SANTA CLARA -- The 49ers might not be exactly where they expected to be.
But they are getting closer, as the showed in their 31-13 victory over the Atlanta Falcons on Sunday at Levi’s Stadium.
“I think we’re peaking at a good time,” 49ers fullback Kyle Juszczyk said. “And I should preface it with (saying) we’re definitely not playing as best as we can.”
The 49ers (8-6) picked up their fifth win in six games and took a major step toward a spot in the NFC playoffs with three games remaining in the regular season.
Here is the 49ers’ report card from their critical Week 15 win:
Running back Jeff Wilson Jr. is looking more like his old self — the pre-knee-surgery Jeff Wilson Jr.
Wilson led a formidable 49ers ground game with 110 yards and a touchdown on 21 rushing attempts. Deebo Samuel continued to make a contribution in the running game with 29 yards and a touchdown on six rushing attempts.
Juszczyk, in addition to doing his usual thing as a lead-blocker, had a 6-yard touchdown run on a third-and-1 play that provided the 49ers with a lead they would not relinquish. Left tackle Trent Williams had a monster block on the play. The offensive line helped the 49ers rush for 162 yards and three touchdowns with a 5.1-yard average.
Speaking of the offensive line, quarterback Jimmy Garoppolo was well-protected throughout the game. He completed 18 of 23 pass attempts for 235 yards with one touchdown and no interceptions. He was not sacked.
Tight end George Kittle caught all six passes thrown his way for 93 yards. Kittle, Samuel, Brandon Aiyuk and played with an aggression that summed up the 49ers’ effort. Samuel made one of the game’s memorable plays when he knocked the mouthpiece out of Falcons cornerback A.J. Terrell at the end of a 21-yard gain that set up a touchdown.
The 49ers’ run defense continued its strong play with a fifth consecutive strong showing against the run. Falcons leading rusher Cordarrelle Patterson managed just 18 yards on 11 rushing attempts.
Atlanta finished with just 62 yards rushing on 23 rushing attempts. The longest run the 49ers surrendered came when quarterback Matt Ryan scrambled for 8 yards.
Linebacker Fred Warner led the 49ers’ defense with nine tackles. Defensive tackle Arik Armstead had five stops.
The Falcons’ only hope in this game was for Ryan to carve up the 49ers’ defensive backfield. Yes, Atlanta made some plays down the field, but the 49ers won this matchup.
Ryan completed 19 of 32 pass attempts for 236 yards. He was sacked three times for minus-23 yards. Nick Bosa had a sack-strip that Warner recovered early in the third quarter that led to a quick 49ers touchdown.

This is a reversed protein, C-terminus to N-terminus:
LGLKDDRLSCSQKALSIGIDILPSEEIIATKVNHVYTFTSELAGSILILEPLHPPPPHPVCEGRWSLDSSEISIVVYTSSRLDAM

The 49ers’ pass defense played a major role in stopping the Falcons on each of the five plays they had from the 1-yard line. The 49ers allowed only one touchdown in the game, that coming on Ryan’s 20-yard pass to Russell Gage against 49ers’ rookie cornerback Ambry Thomas.
Things did not start off well at all, as JaMycal Hasty fumbled the opening kickoff of the game to provide the Falcons with just the big break they needed early in the game. (The 49ers’ defense came to the rescue.) Hasty also misplayed the second kickoff of the game.
The 49ers’ coverage units were not good, either. Mitch Wishnowsky had a 38.3 net average, which is significantly lower than his season average.
This is clearly an area the 49ers need to straighten out to be able to beat good teams.
Things are clicking for the coaching staff, as coach Kyle Shanahan and defensive coordinator DeMeco Ryans have made the necessary adjustments to maximize the team’s talent.
The offense bears little resemblance to how the season started, as the personnel has changed and Shanahan is finding the best ways to make the pieces fit together.
The same can be said for the defense, as Ryans is getting better and better as he’s grown more comfortable as a first-year coordinator.
Shanahan said he felt the 49ers executed very well — except for about 10 plays that will give the staff and players plenty to clean up in the coming days. The pieces appear to be coming together for the 49ers. Their physical brand of football works for them on both sides of the ball.